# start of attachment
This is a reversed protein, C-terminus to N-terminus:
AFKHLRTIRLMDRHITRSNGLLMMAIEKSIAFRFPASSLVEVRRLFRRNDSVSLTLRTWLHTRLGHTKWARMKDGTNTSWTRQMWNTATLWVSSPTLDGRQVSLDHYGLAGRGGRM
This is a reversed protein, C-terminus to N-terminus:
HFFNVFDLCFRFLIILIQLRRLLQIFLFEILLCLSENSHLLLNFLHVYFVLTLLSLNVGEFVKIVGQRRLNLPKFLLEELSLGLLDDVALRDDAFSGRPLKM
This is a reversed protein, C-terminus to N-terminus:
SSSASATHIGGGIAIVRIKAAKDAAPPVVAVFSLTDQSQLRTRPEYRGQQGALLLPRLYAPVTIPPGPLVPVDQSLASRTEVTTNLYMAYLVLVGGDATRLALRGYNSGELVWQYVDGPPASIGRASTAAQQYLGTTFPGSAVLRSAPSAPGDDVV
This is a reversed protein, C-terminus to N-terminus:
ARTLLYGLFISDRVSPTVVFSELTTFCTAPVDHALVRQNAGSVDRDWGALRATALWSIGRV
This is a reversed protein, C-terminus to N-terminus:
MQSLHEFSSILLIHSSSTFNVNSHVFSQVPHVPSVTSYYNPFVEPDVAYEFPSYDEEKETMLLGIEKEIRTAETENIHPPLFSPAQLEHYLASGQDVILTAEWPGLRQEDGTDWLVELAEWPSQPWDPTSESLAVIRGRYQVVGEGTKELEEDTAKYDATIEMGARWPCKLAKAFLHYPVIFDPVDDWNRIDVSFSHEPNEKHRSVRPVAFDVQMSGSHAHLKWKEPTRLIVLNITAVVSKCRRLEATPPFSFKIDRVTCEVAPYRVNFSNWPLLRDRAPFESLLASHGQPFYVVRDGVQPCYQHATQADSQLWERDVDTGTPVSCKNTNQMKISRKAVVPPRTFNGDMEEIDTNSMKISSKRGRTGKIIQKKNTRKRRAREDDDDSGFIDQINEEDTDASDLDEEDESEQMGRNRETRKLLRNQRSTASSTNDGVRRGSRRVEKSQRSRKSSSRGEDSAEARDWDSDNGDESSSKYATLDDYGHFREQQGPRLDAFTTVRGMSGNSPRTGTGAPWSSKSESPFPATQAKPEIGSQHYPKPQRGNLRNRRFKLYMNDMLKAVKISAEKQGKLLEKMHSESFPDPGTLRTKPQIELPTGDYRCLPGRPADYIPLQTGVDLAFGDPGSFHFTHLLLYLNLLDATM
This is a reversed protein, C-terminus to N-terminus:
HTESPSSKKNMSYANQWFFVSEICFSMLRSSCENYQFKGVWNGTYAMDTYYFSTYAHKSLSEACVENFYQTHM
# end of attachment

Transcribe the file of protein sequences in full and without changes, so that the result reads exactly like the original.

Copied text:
This is a reversed protein, C-terminus to N-terminus:
AFKHLRTIRLMDRHITRSNGLLMMAIEKSIAFRFPASSLVEVRRLFRRNDSVSLTLRTWLHTRLGHTKWARMKDGTNTSWTRQMWNTATLWVSSPTLDGRQVSLDHYGLAGRGGRM
This is a reversed protein, C-terminus to N-terminus:
HFFNVFDLCFRFLIILIQLRRLLQIFLFEILLCLSENSHLLLNFLHVYFVLTLLSLNVGEFVKIVGQRRLNLPKFLLEELSLGLLDDVALRDDAFSGRPLKM
This is a reversed protein, C-terminus to N-terminus:
SSSASATHIGGGIAIVRIKAAKDAAPPVVAVFSLTDQSQLRTRPEYRGQQGALLLPRLYAPVTIPPGPLVPVDQSLASRTEVTTNLYMAYLVLVGGDATRLALRGYNSGELVWQYVDGPPASIGRASTAAQQYLGTTFPGSAVLRSAPSAPGDDVV
This is a reversed protein, C-terminus to N-terminus:
ARTLLYGLFISDRVSPTVVFSELTTFCTAPVDHALVRQNAGSVDRDWGALRATALWSIGRV
This is a reversed protein, C-terminus to N-terminus:
MQSLHEFSSILLIHSSSTFNVNSHVFSQVPHVPSVTSYYNPFVEPDVAYEFPSYDEEKETMLLGIEKEIRTAETENIHPPLFSPAQLEHYLASGQDVILTAEWPGLRQEDGTDWLVELAEWPSQPWDPTSESLAVIRGRYQVVGEGTKELEEDTAKYDATIEMGARWPCKLAKAFLHYPVIFDPVDDWNRIDVSFSHEPNEKHRSVRPVAFDVQMSGSHAHLKWKEPTRLIVLNITAVVSKCRRLEATPPFSFKIDRVTCEVAPYRVNFSNWPLLRDRAPFESLLASHGQPFYVVRDGVQPCYQHATQADSQLWERDVDTGTPVSCKNTNQMKISRKAVVPPRTFNGDMEEIDTNSMKISSKRGRTGKIIQKKNTRKRRAREDDDDSGFIDQINEEDTDASDLDEEDESEQMGRNRETRKLLRNQRSTASSTNDGVRRGSRRVEKSQRSRKSSSRGEDSAEARDWDSDNGDESSSKYATLDDYGHFREQQGPRLDAFTTVRGMSGNSPRTGTGAPWSSKSESPFPATQAKPEIGSQHYPKPQRGNLRNRRFKLYMNDMLKAVKISAEKQGKLLEKMHSESFPDPGTLRTKPQIELPTGDYRCLPGRPADYIPLQTGVDLAFGDPGSFHFTHLLLYLNLLDATM
This is a reversed protein, C-terminus to N-terminus:
HTESPSSKKNMSYANQWFFVSEICFSMLRSSCENYQFKGVWNGTYAMDTYYFSTYAHKSLSEACVENFYQTHM